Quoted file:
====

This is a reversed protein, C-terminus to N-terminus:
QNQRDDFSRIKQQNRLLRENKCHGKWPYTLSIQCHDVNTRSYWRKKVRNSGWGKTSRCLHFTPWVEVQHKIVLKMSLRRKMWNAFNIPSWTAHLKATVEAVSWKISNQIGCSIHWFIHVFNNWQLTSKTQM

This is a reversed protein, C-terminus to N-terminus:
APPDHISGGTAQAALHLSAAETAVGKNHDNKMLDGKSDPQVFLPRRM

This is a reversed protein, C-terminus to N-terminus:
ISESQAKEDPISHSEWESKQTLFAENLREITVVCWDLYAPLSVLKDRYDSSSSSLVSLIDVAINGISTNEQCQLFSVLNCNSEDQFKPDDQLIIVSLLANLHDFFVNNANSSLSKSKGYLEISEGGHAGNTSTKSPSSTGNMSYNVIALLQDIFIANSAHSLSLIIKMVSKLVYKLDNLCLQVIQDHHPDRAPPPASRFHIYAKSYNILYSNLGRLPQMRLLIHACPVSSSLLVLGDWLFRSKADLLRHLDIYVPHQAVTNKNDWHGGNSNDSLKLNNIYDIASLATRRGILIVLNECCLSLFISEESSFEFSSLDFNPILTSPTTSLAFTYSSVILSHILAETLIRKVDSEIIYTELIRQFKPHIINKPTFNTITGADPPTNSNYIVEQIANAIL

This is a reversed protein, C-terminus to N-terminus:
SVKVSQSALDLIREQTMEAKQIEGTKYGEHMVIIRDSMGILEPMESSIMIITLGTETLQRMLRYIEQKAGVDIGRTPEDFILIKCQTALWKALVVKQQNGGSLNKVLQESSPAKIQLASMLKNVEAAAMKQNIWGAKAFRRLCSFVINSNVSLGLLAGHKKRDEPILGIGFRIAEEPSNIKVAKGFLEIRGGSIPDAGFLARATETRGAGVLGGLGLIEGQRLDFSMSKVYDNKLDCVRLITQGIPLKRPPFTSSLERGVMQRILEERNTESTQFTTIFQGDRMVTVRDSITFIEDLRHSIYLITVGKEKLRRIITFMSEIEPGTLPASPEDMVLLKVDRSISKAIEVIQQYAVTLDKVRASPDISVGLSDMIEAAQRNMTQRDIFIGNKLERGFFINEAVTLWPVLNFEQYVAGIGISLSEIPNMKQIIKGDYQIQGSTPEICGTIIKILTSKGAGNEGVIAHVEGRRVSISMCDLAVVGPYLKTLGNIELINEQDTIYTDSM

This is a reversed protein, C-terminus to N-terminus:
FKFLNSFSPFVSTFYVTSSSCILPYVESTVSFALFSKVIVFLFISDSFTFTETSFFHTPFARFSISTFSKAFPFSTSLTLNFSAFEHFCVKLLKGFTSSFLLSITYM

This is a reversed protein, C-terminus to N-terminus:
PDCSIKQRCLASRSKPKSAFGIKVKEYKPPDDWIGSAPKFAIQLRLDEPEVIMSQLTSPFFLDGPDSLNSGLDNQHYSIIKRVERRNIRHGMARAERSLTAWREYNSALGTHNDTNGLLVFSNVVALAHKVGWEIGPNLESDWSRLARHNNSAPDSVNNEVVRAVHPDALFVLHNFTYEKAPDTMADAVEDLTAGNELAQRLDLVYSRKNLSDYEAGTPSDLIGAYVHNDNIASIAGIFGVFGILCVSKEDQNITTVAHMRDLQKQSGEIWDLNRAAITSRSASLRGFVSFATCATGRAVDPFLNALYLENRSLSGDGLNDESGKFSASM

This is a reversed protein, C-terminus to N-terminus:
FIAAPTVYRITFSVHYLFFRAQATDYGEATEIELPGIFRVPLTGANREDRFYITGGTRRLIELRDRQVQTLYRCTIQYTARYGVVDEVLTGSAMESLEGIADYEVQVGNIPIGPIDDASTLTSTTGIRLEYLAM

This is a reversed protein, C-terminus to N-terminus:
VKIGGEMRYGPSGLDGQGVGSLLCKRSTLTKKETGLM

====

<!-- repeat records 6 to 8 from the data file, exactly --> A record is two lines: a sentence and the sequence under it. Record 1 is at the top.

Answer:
This is a reversed protein, C-terminus to N-terminus:
PDCSIKQRCLASRSKPKSAFGIKVKEYKPPDDWIGSAPKFAIQLRLDEPEVIMSQLTSPFFLDGPDSLNSGLDNQHYSIIKRVERRNIRHGMARAERSLTAWREYNSALGTHNDTNGLLVFSNVVALAHKVGWEIGPNLESDWSRLARHNNSAPDSVNNEVVRAVHPDALFVLHNFTYEKAPDTMADAVEDLTAGNELAQRLDLVYSRKNLSDYEAGTPSDLIGAYVHNDNIASIAGIFGVFGILCVSKEDQNITTVAHMRDLQKQSGEIWDLNRAAITSRSASLRGFVSFATCATGRAVDPFLNALYLENRSLSGDGLNDESGKFSASM

This is a reversed protein, C-terminus to N-terminus:
FIAAPTVYRITFSVHYLFFRAQATDYGEATEIELPGIFRVPLTGANREDRFYITGGTRRLIELRDRQVQTLYRCTIQYTARYGVVDEVLTGSAMESLEGIADYEVQVGNIPIGPIDDASTLTSTTGIRLEYLAM

This is a reversed protein, C-terminus to N-terminus:
VKIGGEMRYGPSGLDGQGVGSLLCKRSTLTKKETGLM